1. WHY Integrals work...

The thing is, I understand that Anti-Derivatives equal net area. I understand that Derivatives equal slope, and I understand how Summations where n is equal to infinity are equal to area. The thing is, I understand WHY Derivatives are slope and why Summations estimate area ... I don't know WHY the Anti-Derivative is equal to net area. It seems like someone just discovered that Anti-Derivatives equal area and so they ran with it .

e.g. Derivatives are technically variations on the slope equation where the distance between points is narrowed down to zero (by limits). Summations estimate area, and so an infinite number if rectangles (n) equals an infinitely accurate estimation (the true area). I don't get how taking the Anti-Derivative is area though, anyone know? Thanks dudes, I appreciate the help .

2. Originally Posted by Thikr
The thing is, I understand that Anti-Derivatives equal net area. I understand that Derivatives equal slope, and I understand how Summations where n is equal to infinity are equal to area. The thing is, I understand WHY Derivatives are slope and why Summations estimate area ... I don't know WHY the Anti-Derivative is equal to net area. It seems like someone just discovered that Anti-Derivatives equal area and so they ran with it .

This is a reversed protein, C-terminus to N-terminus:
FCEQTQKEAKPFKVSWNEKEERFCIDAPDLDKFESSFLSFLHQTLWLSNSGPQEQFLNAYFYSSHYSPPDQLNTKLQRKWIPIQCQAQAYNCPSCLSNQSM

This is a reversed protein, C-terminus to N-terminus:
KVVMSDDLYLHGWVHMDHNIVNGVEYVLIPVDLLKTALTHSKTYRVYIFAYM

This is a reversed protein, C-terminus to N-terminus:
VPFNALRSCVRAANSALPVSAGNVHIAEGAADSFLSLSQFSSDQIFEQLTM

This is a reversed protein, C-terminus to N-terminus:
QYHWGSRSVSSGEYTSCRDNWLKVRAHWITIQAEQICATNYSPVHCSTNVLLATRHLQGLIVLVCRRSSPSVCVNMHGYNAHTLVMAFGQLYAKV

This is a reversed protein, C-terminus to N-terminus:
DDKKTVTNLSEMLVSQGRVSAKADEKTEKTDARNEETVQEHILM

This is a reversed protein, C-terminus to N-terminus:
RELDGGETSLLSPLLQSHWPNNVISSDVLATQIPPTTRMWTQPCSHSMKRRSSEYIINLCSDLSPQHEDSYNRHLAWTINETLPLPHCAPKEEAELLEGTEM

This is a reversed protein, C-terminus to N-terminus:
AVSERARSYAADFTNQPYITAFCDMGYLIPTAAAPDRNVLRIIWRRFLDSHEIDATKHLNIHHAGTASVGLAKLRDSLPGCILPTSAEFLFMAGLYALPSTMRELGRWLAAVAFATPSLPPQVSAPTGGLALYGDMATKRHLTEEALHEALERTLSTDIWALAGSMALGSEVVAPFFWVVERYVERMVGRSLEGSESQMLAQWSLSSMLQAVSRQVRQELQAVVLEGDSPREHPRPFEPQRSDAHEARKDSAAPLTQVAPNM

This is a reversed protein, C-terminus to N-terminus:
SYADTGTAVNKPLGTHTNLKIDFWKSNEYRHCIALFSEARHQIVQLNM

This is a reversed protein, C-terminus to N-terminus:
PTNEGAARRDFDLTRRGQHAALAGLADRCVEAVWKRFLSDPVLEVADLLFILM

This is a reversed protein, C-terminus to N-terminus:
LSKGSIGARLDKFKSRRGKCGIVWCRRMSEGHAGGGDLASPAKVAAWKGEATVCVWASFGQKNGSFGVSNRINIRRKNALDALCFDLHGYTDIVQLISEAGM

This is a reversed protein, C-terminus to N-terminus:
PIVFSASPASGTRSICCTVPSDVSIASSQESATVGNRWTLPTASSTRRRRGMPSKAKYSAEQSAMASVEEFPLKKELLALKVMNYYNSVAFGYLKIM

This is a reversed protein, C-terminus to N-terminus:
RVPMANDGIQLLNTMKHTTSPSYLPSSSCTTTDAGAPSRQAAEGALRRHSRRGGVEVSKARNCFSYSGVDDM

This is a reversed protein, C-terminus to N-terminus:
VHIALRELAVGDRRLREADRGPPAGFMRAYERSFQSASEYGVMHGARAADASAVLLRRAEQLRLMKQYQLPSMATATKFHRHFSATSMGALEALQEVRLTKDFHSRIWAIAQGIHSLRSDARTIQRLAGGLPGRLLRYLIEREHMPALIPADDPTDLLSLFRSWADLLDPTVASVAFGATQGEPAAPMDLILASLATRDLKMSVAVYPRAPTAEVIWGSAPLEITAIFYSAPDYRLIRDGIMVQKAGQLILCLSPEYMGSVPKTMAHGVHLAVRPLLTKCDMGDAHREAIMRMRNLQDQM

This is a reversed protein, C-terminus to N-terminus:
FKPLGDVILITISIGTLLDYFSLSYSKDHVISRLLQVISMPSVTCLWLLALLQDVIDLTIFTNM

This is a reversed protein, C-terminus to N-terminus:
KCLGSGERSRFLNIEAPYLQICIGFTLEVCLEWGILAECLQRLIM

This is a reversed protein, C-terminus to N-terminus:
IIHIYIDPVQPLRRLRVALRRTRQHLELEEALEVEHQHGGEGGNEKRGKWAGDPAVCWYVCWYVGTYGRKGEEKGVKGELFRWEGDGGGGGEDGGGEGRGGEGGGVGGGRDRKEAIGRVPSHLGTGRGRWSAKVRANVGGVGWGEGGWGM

e.g. Derivatives are technically variations on the slope equation where the distance between points is narrowed down to zero (by limits). Summations estimate area, and so an infinite number if rectangles (n) equals an infinitely accurate estimation (the true area). I don't get how taking the Anti-Derivative is area though, anyone know? Thanks dudes, I appreciate the help .
From the attachment

$f(x)=\sum\Delta{y}$

$As\;\;\;\Delta{x}\rightarrow\ 0,\;\;\;f(x)\rightarrow\ \int{}dy$

From differentiation...

$\displaystyle\frac{dy}{dx}=\frac{d}{dx}f(x)=f'(x)\ \Rightarrow\ dy=dx\frac{d}{dx}f(x)=f'(x)dx$

$\displaystyle\int{}dy=y=\int{\frac{d}{dx}f(x)}dx=\ int{f'(x)}dx$

3. You might also like to look at Wikipedia's article on the Fundamental Theorem. There are some really great geometric explanations.

Fundamental theorem of calculus - Wikipedia, the free encyclopedia